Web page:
Dr. Tuan Leng Tay Receives 2023 Spivack Neuroscience Pilot Award
Congratulations to Dr. Tuan Leng Tay for receiving the 2023 Spivack Neuroscience Pilot Award.
Jack Spivack, a founding member of the MED Dean’s Advisory Board, established these awards in 2013 to recognize and support the research of outstanding faculty conducting either clinical or basic research in Parkinson’s, Alzheimer’s, Chronic Traumatic Encephalopathy, and other neurological disorders.
Dr. Tay seeks to understand the processes and mechanisms underlying these changes across the lifespan by studying microglia, which are implicated in all brain pathologies. The Tay lab applies various approaches, including using different biological models, high-resolution microscopy, next-generation sequencing, multi-omic technologies, and machine learning-based analyses. Dr. Tay wants to investigate how microglia function and why they fail to function in chronic neurodegeneration.
Congratulations, Dr. Tay!
Anne-Marie Abban-Demitrus Receives AAUW Fellowship
Biology PhD student, Anne-Marie Abban-Demitrus, recently received a $25,000 International Fellowship from the American Association of University Women (AAUW). This fellowship provides support for women pursuing full-time graduate or postdoctoral study in the United States to women who are not U.S. citizens or permanent residents, and who intend to return to their home country to pursue a professional career.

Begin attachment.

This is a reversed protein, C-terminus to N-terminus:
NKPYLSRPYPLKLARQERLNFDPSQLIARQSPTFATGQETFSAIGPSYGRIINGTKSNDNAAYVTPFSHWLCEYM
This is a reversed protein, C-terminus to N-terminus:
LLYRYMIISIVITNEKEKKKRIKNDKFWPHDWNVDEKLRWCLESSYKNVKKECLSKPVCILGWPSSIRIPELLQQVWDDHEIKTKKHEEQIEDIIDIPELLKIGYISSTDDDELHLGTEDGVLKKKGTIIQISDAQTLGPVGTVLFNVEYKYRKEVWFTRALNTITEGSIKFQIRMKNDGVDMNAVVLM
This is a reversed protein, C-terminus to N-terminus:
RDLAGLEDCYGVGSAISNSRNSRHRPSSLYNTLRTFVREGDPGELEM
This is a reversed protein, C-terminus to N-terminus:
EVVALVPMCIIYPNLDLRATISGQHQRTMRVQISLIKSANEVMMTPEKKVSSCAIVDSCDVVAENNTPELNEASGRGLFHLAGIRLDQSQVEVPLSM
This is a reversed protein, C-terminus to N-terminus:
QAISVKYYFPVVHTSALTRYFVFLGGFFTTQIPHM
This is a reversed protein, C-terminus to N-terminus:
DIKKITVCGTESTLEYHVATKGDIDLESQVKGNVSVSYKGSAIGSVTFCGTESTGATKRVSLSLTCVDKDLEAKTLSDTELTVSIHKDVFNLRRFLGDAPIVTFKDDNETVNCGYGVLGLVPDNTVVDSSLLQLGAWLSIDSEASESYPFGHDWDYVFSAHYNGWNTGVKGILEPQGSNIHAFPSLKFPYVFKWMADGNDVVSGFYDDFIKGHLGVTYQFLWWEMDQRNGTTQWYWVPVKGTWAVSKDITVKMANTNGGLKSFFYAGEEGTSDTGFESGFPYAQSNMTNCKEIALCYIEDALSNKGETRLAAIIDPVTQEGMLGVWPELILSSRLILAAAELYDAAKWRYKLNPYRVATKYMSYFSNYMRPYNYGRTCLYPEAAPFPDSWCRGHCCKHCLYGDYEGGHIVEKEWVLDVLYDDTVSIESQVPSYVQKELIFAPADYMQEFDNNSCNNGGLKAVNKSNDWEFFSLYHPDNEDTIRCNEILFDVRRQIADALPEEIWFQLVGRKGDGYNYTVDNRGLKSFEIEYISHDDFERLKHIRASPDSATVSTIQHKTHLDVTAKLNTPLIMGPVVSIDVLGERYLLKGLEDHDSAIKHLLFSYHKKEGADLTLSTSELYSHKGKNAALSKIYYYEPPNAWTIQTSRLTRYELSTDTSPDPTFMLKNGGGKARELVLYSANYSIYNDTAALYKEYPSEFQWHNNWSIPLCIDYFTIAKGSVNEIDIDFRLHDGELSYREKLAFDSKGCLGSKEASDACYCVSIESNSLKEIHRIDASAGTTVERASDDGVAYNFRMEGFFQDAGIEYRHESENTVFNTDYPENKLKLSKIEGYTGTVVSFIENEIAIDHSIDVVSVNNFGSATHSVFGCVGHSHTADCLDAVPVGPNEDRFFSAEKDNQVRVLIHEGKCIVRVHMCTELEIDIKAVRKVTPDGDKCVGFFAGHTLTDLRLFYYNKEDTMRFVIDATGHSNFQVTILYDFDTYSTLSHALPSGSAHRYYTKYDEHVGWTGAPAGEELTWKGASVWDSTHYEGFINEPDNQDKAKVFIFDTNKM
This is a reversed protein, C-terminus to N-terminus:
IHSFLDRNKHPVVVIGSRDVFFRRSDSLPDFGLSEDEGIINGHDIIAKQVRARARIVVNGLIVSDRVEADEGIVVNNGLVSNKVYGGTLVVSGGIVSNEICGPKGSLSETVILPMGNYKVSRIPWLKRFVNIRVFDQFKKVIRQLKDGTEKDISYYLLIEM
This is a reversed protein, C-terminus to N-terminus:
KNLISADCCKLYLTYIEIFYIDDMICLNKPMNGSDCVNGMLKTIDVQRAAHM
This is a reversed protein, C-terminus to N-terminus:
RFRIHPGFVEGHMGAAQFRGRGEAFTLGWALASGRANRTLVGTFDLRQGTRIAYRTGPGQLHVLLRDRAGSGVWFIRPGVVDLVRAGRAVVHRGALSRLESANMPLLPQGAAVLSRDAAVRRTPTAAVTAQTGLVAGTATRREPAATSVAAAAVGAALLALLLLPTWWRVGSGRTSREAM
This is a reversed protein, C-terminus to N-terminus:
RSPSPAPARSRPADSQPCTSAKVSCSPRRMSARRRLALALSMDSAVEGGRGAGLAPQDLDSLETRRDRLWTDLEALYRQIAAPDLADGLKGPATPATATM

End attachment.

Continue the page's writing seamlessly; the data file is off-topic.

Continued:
Anne-Marie is a second-year, Ghanaian PhD student. Her research interests currently center the study of the Gut-Brain-Microbiota axis (GBMAx) and the effect of Traumatic Brain Injury on these axial relations. She is dedicated to the study of the GBMAx as it implicated in a prodigious number of neurological maladies that disproportionately affect women. Her ultimate feminist ambition is to contribute influential research that improves the quality of life and educational equity for Ghanaian women. Anne-Marie hopes to use the AAUW fellowship to pursue her research goals. In her spare time, Anne-Marie enjoys sketching, dancing, reading, and personal fitness.
Meg A. Younger, PhD was selected as a 2023 recipient for the Smith Family Foundation Excellence in Biomedical Research Award!